A YEAR ago Dennis Muilenburg, the chief executive of Boeing, the American aerospace giant, had a problem. Tweets written by Donald Trump, America’s newly elected president, were hitting Boeing’s share price. Initially buoyed by Mr Trump’s promise of extra spending on defence, the firm’s share price fell in December 2016 when he suggested in a tweet that an order for new presidential planes worth $4bn should be cancelled. After the president elect picked a fight with Lockheed Martin, a rival planemaker, Boeing’s executives were left in fear of being the next target.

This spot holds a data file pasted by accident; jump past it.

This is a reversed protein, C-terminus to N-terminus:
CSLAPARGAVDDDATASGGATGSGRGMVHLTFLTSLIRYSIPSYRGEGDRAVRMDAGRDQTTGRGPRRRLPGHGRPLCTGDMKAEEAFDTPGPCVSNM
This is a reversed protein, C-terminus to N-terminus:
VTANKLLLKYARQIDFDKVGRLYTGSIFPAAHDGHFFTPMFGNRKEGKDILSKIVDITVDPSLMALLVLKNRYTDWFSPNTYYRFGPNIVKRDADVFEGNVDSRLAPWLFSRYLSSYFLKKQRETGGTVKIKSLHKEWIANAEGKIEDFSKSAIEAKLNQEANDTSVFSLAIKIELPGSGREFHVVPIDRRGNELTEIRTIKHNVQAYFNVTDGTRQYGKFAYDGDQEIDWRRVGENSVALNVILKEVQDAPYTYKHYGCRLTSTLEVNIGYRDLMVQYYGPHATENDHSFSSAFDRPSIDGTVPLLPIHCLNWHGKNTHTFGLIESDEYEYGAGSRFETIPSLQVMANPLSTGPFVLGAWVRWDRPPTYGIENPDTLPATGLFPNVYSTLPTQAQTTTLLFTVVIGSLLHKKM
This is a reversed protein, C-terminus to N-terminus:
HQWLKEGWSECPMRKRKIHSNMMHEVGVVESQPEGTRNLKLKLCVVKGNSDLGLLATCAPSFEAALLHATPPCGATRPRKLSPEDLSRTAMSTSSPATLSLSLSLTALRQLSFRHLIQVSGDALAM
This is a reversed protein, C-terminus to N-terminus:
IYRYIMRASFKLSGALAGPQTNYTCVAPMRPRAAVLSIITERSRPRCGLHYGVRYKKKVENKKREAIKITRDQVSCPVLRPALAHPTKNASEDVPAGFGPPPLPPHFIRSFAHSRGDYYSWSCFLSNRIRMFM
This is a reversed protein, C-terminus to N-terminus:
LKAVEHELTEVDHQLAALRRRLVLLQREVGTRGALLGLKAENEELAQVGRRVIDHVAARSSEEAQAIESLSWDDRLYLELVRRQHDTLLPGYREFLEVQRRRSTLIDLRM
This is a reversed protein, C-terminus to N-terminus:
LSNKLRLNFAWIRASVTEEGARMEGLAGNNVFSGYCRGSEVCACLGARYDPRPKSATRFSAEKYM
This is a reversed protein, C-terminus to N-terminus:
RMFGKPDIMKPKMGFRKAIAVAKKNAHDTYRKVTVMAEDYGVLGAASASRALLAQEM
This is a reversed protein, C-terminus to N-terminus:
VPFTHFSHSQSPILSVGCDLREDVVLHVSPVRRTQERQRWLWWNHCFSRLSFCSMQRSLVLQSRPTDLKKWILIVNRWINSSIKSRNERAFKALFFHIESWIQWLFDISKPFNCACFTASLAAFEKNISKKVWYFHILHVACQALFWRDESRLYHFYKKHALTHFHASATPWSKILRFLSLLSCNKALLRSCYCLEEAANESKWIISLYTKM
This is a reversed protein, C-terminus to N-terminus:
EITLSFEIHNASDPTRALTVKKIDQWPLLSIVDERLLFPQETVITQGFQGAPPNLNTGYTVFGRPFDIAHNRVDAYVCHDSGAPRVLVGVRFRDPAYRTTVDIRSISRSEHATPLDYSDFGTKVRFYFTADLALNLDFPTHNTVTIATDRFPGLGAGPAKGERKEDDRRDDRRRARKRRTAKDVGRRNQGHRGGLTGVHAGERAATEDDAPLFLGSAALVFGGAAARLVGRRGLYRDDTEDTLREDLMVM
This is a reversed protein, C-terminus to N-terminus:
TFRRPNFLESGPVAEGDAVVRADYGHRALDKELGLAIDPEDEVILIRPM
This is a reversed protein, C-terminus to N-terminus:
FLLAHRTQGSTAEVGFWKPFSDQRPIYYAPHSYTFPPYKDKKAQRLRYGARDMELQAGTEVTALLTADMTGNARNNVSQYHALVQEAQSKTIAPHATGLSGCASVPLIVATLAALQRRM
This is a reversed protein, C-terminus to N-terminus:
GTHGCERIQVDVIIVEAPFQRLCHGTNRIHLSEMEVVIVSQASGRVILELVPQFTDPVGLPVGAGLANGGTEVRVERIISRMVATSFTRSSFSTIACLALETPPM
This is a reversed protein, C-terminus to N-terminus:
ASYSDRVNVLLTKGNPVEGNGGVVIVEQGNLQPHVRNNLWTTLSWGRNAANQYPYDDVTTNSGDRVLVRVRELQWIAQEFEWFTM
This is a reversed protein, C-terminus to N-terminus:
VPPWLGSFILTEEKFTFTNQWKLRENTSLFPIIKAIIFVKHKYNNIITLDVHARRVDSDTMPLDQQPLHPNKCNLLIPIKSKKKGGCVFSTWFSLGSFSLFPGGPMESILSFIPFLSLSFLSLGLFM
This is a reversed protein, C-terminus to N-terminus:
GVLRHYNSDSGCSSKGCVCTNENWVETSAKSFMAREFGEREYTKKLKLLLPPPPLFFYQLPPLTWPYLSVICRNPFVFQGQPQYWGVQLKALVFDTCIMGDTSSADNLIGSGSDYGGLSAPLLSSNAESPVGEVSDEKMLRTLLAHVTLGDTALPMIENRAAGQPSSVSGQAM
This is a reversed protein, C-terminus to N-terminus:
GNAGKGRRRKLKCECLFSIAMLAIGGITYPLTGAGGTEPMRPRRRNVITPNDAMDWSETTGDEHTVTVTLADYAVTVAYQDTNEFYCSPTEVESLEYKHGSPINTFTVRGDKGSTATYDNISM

And so, it seemed, Mr Muilenburg came up with a plan. Boeing would snuggle up to Mr Trump’s “America First” agenda to avoid the flack. Boeing started to stress in its press releases how many American jobs it was creating; it asked the president to unveil the first 787-10 jet produced in February. In April it filed a trade case against Bombardier, alleging that its Canadian rival had received unfair subsidies from Britain and Canada for the development of its new C-Series jetliners.
But as Gulliver pointed out in September, Boeing’s accusations against Bombardier smacked of hypocrisy, as the company has itself received billions of dollars of state assistance, from generous military contracts placed by the federal government to $8.7bn in handouts from the Washington state government. And it has not made planes the size of those Bombardier wants to export to America since 2006.
Category: Business and finance, Gulliver